When I was five I was slapped by The Wine Waiter (he will never be a sommelier to me) for the first time. I found out when I was seven that Father was slipping him a note (bank wise, not Presidentially) to reimburse him for the effort he excreted in such a motion. After spending the night in the comforting arms of Arthur C. Bear, the novelty, man size bear that Father had dashingly won from the fairground, and who he would send into my room whenever I seemed to be upset, I realised I was going to have to hate one of them irrevocably. As Arthur stroked my hair and asked if I was feeling a little too warm I decided on the waiter, who had the rotten misfortune of being a Spaniard. Could there ever be an easier man to best? It would be moderately pleasant finding out.
I noticed that the chap always kept a pair of leather gloves close to him. He would periodically don them and play with his pet rabbit Platon in moments when there was little demand for oenological provision. This was obviously his weak spot. I used a version of the old ‘magic bean trick’ on The Belgian, telling him that the gloves contained a fantastic property which would transform the wielder into no other a mythical entity than the Lion of Flanders. I then filled him with hate by recounting the events of Nov 4th, 1576.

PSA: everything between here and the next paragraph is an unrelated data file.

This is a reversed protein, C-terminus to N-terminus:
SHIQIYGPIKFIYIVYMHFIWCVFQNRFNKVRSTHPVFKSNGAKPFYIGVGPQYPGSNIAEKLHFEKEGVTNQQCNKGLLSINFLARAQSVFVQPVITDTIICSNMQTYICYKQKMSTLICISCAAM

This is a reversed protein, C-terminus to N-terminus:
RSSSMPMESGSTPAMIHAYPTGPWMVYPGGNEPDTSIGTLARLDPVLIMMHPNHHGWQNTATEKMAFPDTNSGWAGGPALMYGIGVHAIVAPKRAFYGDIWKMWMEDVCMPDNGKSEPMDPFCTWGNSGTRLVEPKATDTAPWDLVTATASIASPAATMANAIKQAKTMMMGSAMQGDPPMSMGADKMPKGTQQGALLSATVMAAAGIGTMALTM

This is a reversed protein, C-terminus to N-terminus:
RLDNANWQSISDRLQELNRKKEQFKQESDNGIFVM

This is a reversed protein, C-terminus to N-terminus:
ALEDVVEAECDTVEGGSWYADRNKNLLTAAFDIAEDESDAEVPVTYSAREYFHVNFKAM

I kicked back and expected a petty theft might occur, smugging myself up beyond the reasonable limit. I was a bit shocked when I read the papers fourteen years later and found out what had actually happened to the chap: he was brutally murdered, and his body was marked with a white hand on green. This episode, reported at the time as the ‘Belgian Fury’ apparently lead to some other Belgian getting eight years in a Tunisian jail. The Belgian was eight at the time, and therefore above suspicion about being the dastardly perpetrator. A spectacular miscarriage of justice occurred; last Friday he confessed that this was, in fact, the first murder of his (exponentially) prolific career. He still holds the gloves in his possession, though there are, as far as I can make out, soiled beyond the point where any human could ever have rewarding interaction with them.
- I was sentenced to fifteen consecutive hours of listening to (smog) records by The President, who locked me in his basement with DcaD. After fourteen hours, I was cured.
- Our ironing lady is in need of lessons, or my shirts are in need of a talking to.